Ranking The Disruptive Forces
Fifteen factors that have put the PGA Tour on notice and opened the door for potential pro golf anarchy.
The PGA Tour issued a press release Monday to announce their return to Mexico next April 25-May 1, 2022. Curiously left out of the bulletin: specifics about the Puerto Vallarta venue, Vidanta Nuevo Vallarta.
Architects aren’t usually a sensitive topic when you’re upgrading the Mexico Open to a $7.3 million purse and going to seaside resort in a swell resort town. That’s because the 7,287 yard Norman Signature Course is designed by Greg Norman, a.k.a. Commish of the Saudi’s direct foray into PGA Tour business.
Welcome to Defcon 2.
Pretty amazing, really. Particularly since the notion of a “league” approach to professional golf was repeatedly declared dead sixteen months ago. Then the pandemic shut things down and the PGA Tour miraculously pulled off a return before most major sports. Commissioner Jay Monahan’s team orchestrated a robust schedule and testing program to keep things going. Fans got seven majors in 346 days. Oh and Olympic golf along with two FedExCups.
But instead of strengthening the PGA Tour’s dominance, a strange confluence of events has made the men’s professional game vulnerable to full-fledged anarchy. While the Tour’s executives may wish to ignore what got us here by blaming the unlimited coffers of the lead disruptors in the clubhouse, there is more to this state of affairs than just sportwashing away shady reputations (Saudi Golf League), or hoping to salvage several years of work by joining forces with the Tour (Premier Golf League).
Everything from Phil Mickelson’s hostility, to the Saudis hiring reputable executives suggests the disruptors are not going away. The gravity of it all has been validated by the PGA Tour pumping seemingly endless reserves back to players in weird ways. So in descending order, the main factors that have led us to a critical juncture for the men’s professional game.
Potential New Media Bidders. When the PGA Tour announced its latest TV deal for $700 million-or-so over nine years, it was seen as a sound deal despite missing out on the rights overspending from just a few years prior. But with the contract signed through 2030, the Tour may miss the next infusion of silly money. The NFL is believed to favor Apple taking over the NFL Sunday Ticket package when DirecTV’s deal expires. Amazon’s got an NFL deal already. Those two account for $4.23 trillion in market cap as of Monday’s market closing. ESPN’s head recently said tech and betting companies will be his biggest bidding competition for upcoming rights. In a “content is king” world, the disruptors will have plenty of media-deal options not anticipated just two years ago because…
All You Need Is An App. The NFL has committed to network and cable television through 2033. That should keep the linear “platform” as the traditional way major sports reach a majority of Americans. But the upstart leagues have global aspirations and potentially angry parties at Viacom and Comcast should they lure players away. Thanks to improved streaming technology that should only get better, the anarchists can now navigate around the traditional media powers. The older golf audience might initially struggle to shift over to streaming coverage. But the Masters has been providing a blueprint for such a presentation. If top players flee the PGA Tour for a new league, fans could download an app and pay the equivalent of two dozen Pro-V1’s for a year of mostly ad-free coverage.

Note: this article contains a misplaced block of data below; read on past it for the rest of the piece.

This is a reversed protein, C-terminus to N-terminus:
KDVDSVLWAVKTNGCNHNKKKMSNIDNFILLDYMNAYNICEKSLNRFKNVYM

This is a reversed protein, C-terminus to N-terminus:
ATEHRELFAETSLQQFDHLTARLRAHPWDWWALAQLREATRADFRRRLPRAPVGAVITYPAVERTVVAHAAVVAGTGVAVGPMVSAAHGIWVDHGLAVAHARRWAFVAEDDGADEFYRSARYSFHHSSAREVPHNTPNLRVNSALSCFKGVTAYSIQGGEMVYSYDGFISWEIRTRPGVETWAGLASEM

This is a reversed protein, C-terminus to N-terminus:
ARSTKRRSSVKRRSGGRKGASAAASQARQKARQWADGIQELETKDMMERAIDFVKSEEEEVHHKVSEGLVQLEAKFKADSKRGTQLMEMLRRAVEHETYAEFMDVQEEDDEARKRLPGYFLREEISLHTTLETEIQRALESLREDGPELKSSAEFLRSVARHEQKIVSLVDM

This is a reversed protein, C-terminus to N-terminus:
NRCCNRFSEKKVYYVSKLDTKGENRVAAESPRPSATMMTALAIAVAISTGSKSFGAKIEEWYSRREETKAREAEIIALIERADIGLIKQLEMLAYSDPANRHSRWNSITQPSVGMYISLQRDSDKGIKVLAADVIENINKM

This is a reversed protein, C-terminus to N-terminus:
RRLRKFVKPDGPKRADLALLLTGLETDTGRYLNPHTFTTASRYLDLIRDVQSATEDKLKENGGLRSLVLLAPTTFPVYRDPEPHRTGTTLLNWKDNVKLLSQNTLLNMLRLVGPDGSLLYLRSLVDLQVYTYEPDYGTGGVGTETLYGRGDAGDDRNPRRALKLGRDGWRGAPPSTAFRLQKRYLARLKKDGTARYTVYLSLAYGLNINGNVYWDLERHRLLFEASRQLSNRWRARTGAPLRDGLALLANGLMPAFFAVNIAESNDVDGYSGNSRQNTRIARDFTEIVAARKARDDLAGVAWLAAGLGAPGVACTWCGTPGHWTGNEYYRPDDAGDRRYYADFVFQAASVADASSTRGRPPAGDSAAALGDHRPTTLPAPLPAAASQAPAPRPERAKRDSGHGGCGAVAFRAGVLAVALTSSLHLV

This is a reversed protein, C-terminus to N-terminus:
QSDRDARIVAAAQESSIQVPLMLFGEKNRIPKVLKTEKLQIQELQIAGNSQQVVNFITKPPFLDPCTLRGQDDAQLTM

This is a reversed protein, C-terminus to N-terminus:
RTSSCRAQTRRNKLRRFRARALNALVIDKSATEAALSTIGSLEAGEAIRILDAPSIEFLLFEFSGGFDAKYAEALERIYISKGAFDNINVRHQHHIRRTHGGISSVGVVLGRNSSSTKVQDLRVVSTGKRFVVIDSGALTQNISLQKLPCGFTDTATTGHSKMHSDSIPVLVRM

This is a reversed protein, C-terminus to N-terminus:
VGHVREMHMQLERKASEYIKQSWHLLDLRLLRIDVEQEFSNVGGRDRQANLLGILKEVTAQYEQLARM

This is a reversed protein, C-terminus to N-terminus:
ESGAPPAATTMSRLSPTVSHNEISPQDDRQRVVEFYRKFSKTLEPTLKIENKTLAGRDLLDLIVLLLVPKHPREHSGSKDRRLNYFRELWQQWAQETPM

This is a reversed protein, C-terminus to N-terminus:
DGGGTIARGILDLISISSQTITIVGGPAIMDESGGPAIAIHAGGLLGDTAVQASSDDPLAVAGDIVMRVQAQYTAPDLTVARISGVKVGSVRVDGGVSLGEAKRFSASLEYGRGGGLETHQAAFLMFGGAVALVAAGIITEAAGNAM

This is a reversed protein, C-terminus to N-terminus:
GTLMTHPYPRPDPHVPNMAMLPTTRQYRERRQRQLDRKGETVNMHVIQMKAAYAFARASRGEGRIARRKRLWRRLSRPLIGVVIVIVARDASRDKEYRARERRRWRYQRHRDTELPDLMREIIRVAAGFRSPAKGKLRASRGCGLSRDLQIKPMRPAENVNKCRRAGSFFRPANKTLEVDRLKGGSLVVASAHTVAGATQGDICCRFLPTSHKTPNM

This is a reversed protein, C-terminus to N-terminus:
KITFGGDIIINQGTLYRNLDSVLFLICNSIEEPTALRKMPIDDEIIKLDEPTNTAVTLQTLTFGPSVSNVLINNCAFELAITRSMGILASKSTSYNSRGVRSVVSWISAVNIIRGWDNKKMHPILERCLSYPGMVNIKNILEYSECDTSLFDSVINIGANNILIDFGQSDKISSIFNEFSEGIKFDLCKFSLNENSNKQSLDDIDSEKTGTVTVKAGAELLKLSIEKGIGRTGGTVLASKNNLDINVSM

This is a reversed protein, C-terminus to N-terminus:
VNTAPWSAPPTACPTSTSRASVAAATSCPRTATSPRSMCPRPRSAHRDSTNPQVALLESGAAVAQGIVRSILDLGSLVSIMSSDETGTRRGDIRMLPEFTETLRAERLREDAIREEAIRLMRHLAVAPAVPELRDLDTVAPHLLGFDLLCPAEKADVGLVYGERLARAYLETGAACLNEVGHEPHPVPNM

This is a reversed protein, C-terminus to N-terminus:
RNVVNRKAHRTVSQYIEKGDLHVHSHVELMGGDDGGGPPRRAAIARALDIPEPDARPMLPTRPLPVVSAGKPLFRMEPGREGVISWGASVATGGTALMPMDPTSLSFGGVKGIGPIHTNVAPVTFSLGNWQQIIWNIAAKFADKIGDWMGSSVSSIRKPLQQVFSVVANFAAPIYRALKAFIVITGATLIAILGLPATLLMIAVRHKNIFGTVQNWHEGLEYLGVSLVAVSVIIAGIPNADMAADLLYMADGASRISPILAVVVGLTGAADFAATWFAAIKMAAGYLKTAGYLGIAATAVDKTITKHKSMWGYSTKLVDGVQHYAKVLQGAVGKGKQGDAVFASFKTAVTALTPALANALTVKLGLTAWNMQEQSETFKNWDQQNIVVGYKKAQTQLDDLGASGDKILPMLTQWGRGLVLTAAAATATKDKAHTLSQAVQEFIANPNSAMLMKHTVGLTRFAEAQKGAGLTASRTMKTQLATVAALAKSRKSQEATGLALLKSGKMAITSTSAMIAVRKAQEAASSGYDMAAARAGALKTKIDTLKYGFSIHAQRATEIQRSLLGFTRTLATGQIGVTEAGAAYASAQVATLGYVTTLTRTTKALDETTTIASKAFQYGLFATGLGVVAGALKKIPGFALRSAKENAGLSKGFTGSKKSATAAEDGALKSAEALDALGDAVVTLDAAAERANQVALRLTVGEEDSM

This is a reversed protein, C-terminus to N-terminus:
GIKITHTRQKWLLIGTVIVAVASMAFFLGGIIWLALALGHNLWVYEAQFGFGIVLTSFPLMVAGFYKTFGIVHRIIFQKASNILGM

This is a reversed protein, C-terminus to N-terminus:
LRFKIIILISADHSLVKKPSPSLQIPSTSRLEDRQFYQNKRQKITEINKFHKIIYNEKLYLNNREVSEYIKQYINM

Player shift. After several name players defended the PGA Tour in Spring 2020, the multitude of loud and proud defenders gave way to a quiet majority supporting the PGA Tour. Fast-forward 16 months and more players seem to be listening. Some big names have made clear they’re not impressed with the Tour’s response to the threats. When nice guys like Adam Scott and Rickie Fowler can’t rule out a new pro golf model, they’ve gotten very attractive offers. And in one interview, Phil Mickelson all but revealed the Tour’s deepest secrets. He seems ready to bolt. Again, none of this was the case pre-pandemic. Plus…
Athletes May Not Care Where The Money Comes From. The World Golf Group’s Premier Golf League concept (PGL) faced criticism for taking seed money from the Public Investment Fun of Saudi Arabia. That was at the height of coverage surrounding journalist Jamal Khashoggi’s murder. Even though we know more than ever about the Kingdom of Saudi Arabia’s goals, it seems like sportwashing is working. Most of the world seems to know the Crown Prince ordered Khashoggi’s killing and any number of atrocities. But the $450 billion fund Mohammed bin Salman chairs has expanded holdings in major corporations and sports, including the recent Newcastle purchase. Already, the outrage is cooling off. Why? All because the Saudi money will be used to build a better team. Golfers seem to have gone from concerned about taking Saudi money to some level of open-mindedness (see Paul Casey).
Majors are more major than ever. After years of trying to make The Players and the Presidents Cup equivalents to their more famous older siblings, it’s as if the full-court press backfired. By trying to force very nice events into the category of majors the Tour only strengthened the Masters, PGA, U.S. Open and Open Championship. And while leaving the PGA Tour would likely cost players a chance to qualify for the Ryder Cup, plenty have hinted that eligibility in the majors takes priority. To that point…
Asian Tour Partnership - The recent Saudi-Asian Tour partnership may have purchased a way to get Official World Golf Ranking points for SGL tournaments. That workaround was unimaginable 18 months ago.